Jump to ContentJump to Main Navigation
ConsciousnessCreeping up on the hard problem$
Users without a subscription are not able to see the full content.

Jeffrey Gray

Print publication date: 2006

Print ISBN-13: 9780198520917

Published to Oxford Scholarship Online: April 2010

DOI: 10.1093/acprof:oso/9780198520917.001.0001

Show Summary Details
Page of

PRINTED FROM OXFORD SCHOLARSHIP ONLINE (www.oxfordscholarship.com). (c) Copyright Oxford University Press, 2020. All Rights Reserved. An individual user may print out a PDF of a single chapter of a monograph in OSO for personal use. date: 22 January 2020

The bodily senses

The bodily senses

Chapter:
(p.267) Chapter 18 The bodily senses
Source:
Consciousness
Author(s):

Jeffrey Gray

Publisher:
Oxford University Press
DOI:10.1093/acprof:oso/9780198520917.003.0018

The previous chapter considered the sense of self as being made up of a point of view (computed in the parietal lobes) and belongingness (computed in the hippocampal system). These processes both require the construction in consciousness of a model of the external world. Furthermore, they are both strongly cognitive. The point of view requires the construction of a map of egocentric space; and the sense of belonging requires semantic and associative interpretation of current sensory input. This chapter considers an aspect of the sense of self that offers a sharp contrast. It is concerned, not with the external world, but with states of the body; and it largely lacks that hallmark of cognitive processing, intentionality. It is argued that core consciousness (consciousness of bodily states and the emotional reactions that reflect these states) does not differ radically from cognitive consciousness in terms of brain location. Both depend for their proximal neural correlates upon activity, not in the brain stem, but in the neocortex (however, core consciousness does differ sharply from cognitive consciousness in its general lack of intentionality).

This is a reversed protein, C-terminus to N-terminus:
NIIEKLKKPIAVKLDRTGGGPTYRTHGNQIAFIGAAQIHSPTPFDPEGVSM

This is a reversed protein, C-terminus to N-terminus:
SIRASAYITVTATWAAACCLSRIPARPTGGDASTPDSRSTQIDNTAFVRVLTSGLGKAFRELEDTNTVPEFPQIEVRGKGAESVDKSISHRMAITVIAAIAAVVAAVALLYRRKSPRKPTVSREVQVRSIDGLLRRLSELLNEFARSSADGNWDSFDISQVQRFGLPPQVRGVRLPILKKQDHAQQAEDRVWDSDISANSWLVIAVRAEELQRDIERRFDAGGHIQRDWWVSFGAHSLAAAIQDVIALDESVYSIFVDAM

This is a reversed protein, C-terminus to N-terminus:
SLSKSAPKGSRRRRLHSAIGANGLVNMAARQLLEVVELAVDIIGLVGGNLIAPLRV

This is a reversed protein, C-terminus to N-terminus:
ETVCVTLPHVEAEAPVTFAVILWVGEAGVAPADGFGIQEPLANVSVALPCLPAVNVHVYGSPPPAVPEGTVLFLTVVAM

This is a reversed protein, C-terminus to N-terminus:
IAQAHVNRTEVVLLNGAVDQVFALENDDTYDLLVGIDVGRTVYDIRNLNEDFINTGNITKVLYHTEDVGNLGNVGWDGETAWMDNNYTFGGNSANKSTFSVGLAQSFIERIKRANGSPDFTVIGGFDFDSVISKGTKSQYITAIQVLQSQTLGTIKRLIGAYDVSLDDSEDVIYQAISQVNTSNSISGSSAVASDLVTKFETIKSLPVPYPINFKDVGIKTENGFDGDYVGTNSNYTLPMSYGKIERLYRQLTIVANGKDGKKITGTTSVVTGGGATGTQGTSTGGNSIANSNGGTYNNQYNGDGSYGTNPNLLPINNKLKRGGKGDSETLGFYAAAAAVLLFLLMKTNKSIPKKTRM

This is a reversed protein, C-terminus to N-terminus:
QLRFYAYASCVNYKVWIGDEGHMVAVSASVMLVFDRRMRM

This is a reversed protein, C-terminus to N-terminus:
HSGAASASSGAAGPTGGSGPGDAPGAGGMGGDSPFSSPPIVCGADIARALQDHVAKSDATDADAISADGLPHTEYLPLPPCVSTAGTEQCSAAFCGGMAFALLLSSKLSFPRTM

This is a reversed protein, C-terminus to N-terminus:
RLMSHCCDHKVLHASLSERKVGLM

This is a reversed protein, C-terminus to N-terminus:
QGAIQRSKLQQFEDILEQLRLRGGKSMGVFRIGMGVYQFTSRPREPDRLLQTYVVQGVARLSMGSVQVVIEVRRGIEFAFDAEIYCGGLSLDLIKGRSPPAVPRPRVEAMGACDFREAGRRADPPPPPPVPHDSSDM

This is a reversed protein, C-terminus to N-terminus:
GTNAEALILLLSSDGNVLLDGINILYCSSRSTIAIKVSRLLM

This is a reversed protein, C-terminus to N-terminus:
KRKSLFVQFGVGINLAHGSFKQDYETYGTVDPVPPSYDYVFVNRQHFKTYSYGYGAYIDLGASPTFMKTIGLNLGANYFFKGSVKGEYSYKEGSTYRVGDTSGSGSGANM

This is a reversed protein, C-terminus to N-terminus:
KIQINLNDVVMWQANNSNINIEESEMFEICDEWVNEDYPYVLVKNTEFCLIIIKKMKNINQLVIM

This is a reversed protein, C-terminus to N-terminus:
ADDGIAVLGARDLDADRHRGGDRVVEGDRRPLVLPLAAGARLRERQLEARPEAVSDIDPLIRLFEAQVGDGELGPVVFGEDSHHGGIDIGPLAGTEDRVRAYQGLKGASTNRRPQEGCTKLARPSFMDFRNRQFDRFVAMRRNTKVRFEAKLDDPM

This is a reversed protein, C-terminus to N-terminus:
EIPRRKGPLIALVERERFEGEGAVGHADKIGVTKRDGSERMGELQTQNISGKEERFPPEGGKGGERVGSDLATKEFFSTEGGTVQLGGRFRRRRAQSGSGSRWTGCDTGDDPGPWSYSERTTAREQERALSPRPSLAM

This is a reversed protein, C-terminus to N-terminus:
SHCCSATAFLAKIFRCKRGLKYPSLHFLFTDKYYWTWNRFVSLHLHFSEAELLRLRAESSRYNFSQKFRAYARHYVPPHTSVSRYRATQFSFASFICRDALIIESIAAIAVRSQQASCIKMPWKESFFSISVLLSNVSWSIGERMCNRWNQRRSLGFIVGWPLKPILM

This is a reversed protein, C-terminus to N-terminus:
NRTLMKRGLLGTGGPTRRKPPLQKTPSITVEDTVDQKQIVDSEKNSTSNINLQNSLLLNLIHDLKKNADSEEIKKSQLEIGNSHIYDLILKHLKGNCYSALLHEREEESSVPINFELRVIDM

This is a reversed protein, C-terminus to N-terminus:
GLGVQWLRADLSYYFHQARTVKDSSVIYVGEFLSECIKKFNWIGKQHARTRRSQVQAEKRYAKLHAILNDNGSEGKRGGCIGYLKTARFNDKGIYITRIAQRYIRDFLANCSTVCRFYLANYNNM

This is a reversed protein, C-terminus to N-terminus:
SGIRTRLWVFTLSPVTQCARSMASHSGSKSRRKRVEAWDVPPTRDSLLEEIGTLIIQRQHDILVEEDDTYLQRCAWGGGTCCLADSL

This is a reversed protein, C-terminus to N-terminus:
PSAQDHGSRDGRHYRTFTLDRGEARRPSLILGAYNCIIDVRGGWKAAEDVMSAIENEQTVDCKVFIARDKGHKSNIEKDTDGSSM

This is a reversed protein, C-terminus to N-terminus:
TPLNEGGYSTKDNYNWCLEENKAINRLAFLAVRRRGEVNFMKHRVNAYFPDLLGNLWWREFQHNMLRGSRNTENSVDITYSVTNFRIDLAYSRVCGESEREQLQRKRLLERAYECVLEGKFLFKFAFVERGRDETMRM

Keywords:   sense of self, core consciousness, brain location, brain activity

Oxford Scholarship Online requires a subscription or purchase to access the full text of books within the service. Public users can however freely search the site and view the abstracts and keywords for each book and chapter.

Please, subscribe or login to access full text content.

If you think you should have access to this title, please contact your librarian.

To troubleshoot, please check our FAQs , and if you can't find the answer there, please contact us .